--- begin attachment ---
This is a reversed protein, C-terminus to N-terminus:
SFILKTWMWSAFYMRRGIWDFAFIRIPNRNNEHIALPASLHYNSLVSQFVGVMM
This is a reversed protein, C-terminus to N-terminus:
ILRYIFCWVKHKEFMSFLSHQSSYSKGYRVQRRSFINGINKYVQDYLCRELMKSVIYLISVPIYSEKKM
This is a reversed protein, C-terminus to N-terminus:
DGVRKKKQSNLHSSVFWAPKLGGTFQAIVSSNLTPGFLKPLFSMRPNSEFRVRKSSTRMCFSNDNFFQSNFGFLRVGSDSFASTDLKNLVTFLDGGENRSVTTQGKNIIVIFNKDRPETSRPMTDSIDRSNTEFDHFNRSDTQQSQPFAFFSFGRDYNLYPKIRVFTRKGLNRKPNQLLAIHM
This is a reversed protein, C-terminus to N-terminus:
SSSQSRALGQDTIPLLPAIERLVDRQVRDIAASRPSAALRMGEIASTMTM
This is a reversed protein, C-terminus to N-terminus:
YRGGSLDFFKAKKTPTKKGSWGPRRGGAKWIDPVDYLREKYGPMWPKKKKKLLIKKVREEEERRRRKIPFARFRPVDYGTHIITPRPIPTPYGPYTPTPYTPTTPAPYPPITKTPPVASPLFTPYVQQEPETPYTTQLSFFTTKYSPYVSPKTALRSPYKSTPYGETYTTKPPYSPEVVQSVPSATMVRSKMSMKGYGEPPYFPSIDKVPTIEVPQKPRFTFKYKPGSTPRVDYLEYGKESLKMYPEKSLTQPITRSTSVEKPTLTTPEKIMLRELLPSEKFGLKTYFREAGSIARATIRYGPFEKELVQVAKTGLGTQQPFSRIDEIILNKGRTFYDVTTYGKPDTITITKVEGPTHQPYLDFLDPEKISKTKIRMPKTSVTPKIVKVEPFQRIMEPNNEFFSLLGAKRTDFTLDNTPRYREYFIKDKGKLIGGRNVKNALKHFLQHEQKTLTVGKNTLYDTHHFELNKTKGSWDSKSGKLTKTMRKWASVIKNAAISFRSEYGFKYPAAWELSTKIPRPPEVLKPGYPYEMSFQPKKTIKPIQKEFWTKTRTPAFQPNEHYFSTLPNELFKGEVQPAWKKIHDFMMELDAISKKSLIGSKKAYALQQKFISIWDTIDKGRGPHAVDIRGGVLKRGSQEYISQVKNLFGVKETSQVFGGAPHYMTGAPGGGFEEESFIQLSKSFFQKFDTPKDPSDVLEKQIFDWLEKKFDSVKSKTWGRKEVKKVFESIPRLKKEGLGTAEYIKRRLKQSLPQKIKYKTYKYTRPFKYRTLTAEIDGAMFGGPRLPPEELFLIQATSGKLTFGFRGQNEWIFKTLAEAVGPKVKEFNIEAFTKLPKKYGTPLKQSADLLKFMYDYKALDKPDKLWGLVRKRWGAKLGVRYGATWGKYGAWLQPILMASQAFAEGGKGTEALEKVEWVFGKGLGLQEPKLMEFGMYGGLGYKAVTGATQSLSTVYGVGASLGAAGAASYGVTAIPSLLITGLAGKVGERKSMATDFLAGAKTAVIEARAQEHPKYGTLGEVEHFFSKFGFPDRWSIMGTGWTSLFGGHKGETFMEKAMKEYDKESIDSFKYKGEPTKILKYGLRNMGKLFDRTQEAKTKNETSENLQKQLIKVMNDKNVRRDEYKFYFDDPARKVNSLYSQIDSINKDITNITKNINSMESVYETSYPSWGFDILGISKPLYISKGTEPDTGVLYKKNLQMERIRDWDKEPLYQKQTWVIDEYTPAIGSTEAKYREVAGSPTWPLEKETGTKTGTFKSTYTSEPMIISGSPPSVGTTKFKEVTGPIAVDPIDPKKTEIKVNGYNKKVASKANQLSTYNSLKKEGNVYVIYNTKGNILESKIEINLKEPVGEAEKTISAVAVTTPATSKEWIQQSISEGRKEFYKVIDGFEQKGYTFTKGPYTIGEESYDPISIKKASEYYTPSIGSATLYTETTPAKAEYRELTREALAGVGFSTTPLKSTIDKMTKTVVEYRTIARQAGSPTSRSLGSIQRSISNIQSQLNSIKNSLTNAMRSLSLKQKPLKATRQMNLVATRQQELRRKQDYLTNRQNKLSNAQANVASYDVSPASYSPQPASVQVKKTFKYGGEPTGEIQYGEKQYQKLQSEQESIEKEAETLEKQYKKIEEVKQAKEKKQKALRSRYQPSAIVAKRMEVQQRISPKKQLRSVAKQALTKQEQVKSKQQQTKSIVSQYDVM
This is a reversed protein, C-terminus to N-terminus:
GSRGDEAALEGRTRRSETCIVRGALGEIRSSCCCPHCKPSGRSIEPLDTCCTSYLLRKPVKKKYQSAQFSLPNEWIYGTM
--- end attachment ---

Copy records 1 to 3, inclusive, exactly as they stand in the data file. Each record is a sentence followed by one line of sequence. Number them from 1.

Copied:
This is a reversed protein, C-terminus to N-terminus:
SFILKTWMWSAFYMRRGIWDFAFIRIPNRNNEHIALPASLHYNSLVSQFVGVMM
This is a reversed protein, C-terminus to N-terminus:
ILRYIFCWVKHKEFMSFLSHQSSYSKGYRVQRRSFINGINKYVQDYLCRELMKSVIYLISVPIYSEKKM
This is a reversed protein, C-terminus to N-terminus:
DGVRKKKQSNLHSSVFWAPKLGGTFQAIVSSNLTPGFLKPLFSMRPNSEFRVRKSSTRMCFSNDNFFQSNFGFLRVGSDSFASTDLKNLVTFLDGGENRSVTTQGKNIIVIFNKDRPETSRPMTDSIDRSNTEFDHFNRSDTQQSQPFAFFSFGRDYNLYPKIRVFTRKGLNRKPNQLLAIHM